Can You See The Halloween Asteroid Fly By? You'll Need Some Special Gear To Catch This Awesome Space Event
Forget skeletons and ghosts — NASA's Jet Propulsion Laboratory announced something even spookier this week. Scientists confirmed in a report on Monday that an asteroid the size of two and a half football fields was set to fly past Earth on Halloween this year, narrowly (but not dangerously) sweeping by our home planet on its path around the sun. The 260-meter outlier is said to be the last major fly-by until 2027 and should be a pretty exciting event — but can you actually see the Halloween asteroid or will it be too obscured from view to catch a glimpse?
The answer is yes — and no. According to JPL scientists, the asteroid (lovingly named 2015 TB145) will be visible using certain types of telescopes, just not the one you used as a kid to stargaze on a clear night.
"2015 TB145 could reach 10th magnitude [the asteroid's brightness measurement} before sunrise on Oct. 31 for observers in North America, but it will be close to the waning gibbous Moon and probably challenging to see with small telescopes," NASA explained in a report. "After closest approach, 2015 TB145 will be a daytime object and too close to the Sun to observe with optical telescopes."
So while you should be able to nab a view of the asteroid as it makes its way past Earth, you may need to check in with Slooh's online observatory or find someone with a more powerful lens (8 inches in diameter or larger) that will let you take a peek, if you want a really good look.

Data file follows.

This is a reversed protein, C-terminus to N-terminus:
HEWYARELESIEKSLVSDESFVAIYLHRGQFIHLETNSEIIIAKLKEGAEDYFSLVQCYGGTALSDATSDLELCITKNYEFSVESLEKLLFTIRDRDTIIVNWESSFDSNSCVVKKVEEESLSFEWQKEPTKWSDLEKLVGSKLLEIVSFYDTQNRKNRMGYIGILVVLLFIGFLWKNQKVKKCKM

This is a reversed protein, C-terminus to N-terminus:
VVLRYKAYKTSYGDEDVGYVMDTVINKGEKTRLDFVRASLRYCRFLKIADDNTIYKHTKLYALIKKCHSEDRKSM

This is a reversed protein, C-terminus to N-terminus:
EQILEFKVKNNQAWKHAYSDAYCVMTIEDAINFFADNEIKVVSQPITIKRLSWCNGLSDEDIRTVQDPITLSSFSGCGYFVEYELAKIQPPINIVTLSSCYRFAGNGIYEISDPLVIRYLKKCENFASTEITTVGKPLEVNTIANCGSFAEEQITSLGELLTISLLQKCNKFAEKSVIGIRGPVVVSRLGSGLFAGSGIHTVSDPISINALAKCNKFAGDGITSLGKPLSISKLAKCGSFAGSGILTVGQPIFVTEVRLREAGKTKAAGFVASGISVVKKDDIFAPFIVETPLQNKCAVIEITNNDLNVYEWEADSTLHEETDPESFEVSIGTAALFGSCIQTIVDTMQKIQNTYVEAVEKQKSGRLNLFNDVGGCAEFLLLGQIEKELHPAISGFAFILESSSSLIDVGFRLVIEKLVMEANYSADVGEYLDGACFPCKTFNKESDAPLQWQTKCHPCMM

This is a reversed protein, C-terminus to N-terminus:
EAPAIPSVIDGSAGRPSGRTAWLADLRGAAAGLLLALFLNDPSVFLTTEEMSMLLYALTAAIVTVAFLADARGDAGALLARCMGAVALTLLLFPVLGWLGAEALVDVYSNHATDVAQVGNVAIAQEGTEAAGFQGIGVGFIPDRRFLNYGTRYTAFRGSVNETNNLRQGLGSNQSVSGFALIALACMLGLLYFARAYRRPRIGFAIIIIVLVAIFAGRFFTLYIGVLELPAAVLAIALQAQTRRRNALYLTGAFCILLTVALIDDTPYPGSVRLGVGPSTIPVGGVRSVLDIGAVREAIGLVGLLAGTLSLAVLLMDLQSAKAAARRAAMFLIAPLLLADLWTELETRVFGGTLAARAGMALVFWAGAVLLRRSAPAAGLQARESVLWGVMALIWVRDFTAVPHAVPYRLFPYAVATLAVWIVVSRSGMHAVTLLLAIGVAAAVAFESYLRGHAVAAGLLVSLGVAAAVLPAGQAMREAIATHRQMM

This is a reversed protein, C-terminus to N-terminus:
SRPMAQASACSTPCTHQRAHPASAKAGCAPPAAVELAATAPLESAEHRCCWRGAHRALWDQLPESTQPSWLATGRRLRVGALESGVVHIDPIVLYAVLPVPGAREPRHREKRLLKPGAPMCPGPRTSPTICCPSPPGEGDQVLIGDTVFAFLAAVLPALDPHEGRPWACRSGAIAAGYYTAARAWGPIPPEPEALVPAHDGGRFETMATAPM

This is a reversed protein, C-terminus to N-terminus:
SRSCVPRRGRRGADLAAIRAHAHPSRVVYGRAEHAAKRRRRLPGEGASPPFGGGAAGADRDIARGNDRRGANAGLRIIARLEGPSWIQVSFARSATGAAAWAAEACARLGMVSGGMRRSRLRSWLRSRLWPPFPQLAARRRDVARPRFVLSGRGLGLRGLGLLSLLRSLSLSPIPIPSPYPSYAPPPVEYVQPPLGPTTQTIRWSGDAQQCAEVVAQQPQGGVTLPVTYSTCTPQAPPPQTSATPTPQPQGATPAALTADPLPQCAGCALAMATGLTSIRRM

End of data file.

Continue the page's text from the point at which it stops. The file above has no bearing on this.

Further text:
No nearby observatories or reliable strangers to give you a hand? Don't sweat it. JPL scientists will have their cameras at the ready so that when TB145 does rocket past Earth (traveling at a breakneck speed of almost 35 km/s, or 8,000 mph no less), they'll be ready to snap dozens of incredible, high-res photos to showcase afterward.
"We hope to obtain images with a range resolution as high as 2 m/pixel using DSS-13 (the 70 meter antenna at the Goldstone Observatory in California) to transmit and Green Bank [National Radio Astronomy Observatory telescope] (and possibly Arecibo [the Arecibo Observatory's 300 meter telescope]) to receive," NASA scientists explained this week.
So what makes this asteroid so especially spooky that you'll want to witness it firsthand? It's not necessarily the asteroid's physical characteristics (0.47 km, or in scientific terms, "huge") or Earth proximity (16.3 lunar distances, or just under 4 million miles away) that up the scare factor — it's the discovery of the TB145 itself. According to JPL scientists, the asteroid was only discovered by the Pan-STARRS I survey about 10 days ago — and as one that's been defined as nearly "potentially hazardous," that feels a bit concerning (start conjuring up images of Ben Affleck and Armageddon in your head now).
Still, despite the lack of lead time, NASA says there's nothing to worry about (you can go ahead and stop thinking about Ben Affleck now). "There is no existing evidence that an asteroid or any other celestial object is on a trajectory that will impact Earth," wrote Paul Chodas, manager of NASA's Near-Earth Object office at the JPL, in a press release back in August. "In fact, not a single one of the known objects has any credible chance of hitting our planet over the next century."
So go ahead — mark your calendar with a giant red marker, because Halloween this year is going to be the best one yet — especially if you're an astronomer. "The flyby presents a truly outstanding scientific opportunity to study the physical properties of this object," wrote JPL scientists this week.
Images: NASA/ESA (M.A. Garlick, University of Warwick, and University of Cambridge)